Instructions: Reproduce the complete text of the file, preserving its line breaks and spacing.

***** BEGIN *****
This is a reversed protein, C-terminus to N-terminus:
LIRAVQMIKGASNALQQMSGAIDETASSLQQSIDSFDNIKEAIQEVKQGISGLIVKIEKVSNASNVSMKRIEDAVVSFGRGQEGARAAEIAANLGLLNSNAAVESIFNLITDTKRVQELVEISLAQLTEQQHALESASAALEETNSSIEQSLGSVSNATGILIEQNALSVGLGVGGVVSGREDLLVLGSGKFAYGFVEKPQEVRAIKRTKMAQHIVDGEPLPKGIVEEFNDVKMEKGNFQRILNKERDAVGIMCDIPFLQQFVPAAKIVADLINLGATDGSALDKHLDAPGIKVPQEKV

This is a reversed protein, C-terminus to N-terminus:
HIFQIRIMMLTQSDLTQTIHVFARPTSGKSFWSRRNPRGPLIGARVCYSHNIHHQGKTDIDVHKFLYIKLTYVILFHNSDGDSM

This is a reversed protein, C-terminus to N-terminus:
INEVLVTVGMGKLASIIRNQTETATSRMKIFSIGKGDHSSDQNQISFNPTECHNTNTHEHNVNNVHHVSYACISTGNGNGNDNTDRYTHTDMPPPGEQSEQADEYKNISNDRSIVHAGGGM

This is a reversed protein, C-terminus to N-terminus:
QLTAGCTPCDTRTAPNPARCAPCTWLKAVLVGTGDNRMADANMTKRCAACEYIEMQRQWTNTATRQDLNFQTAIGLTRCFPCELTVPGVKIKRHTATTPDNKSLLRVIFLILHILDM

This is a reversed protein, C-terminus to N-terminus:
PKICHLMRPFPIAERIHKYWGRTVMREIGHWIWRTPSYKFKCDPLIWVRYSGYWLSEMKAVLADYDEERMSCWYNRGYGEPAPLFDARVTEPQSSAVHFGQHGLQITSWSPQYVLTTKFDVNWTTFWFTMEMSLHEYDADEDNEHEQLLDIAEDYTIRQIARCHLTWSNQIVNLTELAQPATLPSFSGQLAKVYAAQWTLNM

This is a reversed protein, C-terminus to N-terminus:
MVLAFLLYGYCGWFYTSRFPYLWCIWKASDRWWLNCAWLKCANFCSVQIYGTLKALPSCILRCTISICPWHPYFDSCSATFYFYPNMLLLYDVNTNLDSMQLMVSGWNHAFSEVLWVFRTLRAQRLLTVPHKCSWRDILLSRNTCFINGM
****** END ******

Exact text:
This is a reversed protein, C-terminus to N-terminus:
LIRAVQMIKGASNALQQMSGAIDETASSLQQSIDSFDNIKEAIQEVKQGISGLIVKIEKVSNASNVSMKRIEDAVVSFGRGQEGARAAEIAANLGLLNSNAAVESIFNLITDTKRVQELVEISLAQLTEQQHALESASAALEETNSSIEQSLGSVSNATGILIEQNALSVGLGVGGVVSGREDLLVLGSGKFAYGFVEKPQEVRAIKRTKMAQHIVDGEPLPKGIVEEFNDVKMEKGNFQRILNKERDAVGIMCDIPFLQQFVPAAKIVADLINLGATDGSALDKHLDAPGIKVPQEKV

This is a reversed protein, C-terminus to N-terminus:
HIFQIRIMMLTQSDLTQTIHVFARPTSGKSFWSRRNPRGPLIGARVCYSHNIHHQGKTDIDVHKFLYIKLTYVILFHNSDGDSM

This is a reversed protein, C-terminus to N-terminus:
INEVLVTVGMGKLASIIRNQTETATSRMKIFSIGKGDHSSDQNQISFNPTECHNTNTHEHNVNNVHHVSYACISTGNGNGNDNTDRYTHTDMPPPGEQSEQADEYKNISNDRSIVHAGGGM

This is a reversed protein, C-terminus to N-terminus:
QLTAGCTPCDTRTAPNPARCAPCTWLKAVLVGTGDNRMADANMTKRCAACEYIEMQRQWTNTATRQDLNFQTAIGLTRCFPCELTVPGVKIKRHTATTPDNKSLLRVIFLILHILDM

This is a reversed protein, C-terminus to N-terminus:
PKICHLMRPFPIAERIHKYWGRTVMREIGHWIWRTPSYKFKCDPLIWVRYSGYWLSEMKAVLADYDEERMSCWYNRGYGEPAPLFDARVTEPQSSAVHFGQHGLQITSWSPQYVLTTKFDVNWTTFWFTMEMSLHEYDADEDNEHEQLLDIAEDYTIRQIARCHLTWSNQIVNLTELAQPATLPSFSGQLAKVYAAQWTLNM

This is a reversed protein, C-terminus to N-terminus:
MVLAFLLYGYCGWFYTSRFPYLWCIWKASDRWWLNCAWLKCANFCSVQIYGTLKALPSCILRCTISICPWHPYFDSCSATFYFYPNMLLLYDVNTNLDSMQLMVSGWNHAFSEVLWVFRTLRAQRLLTVPHKCSWRDILLSRNTCFINGM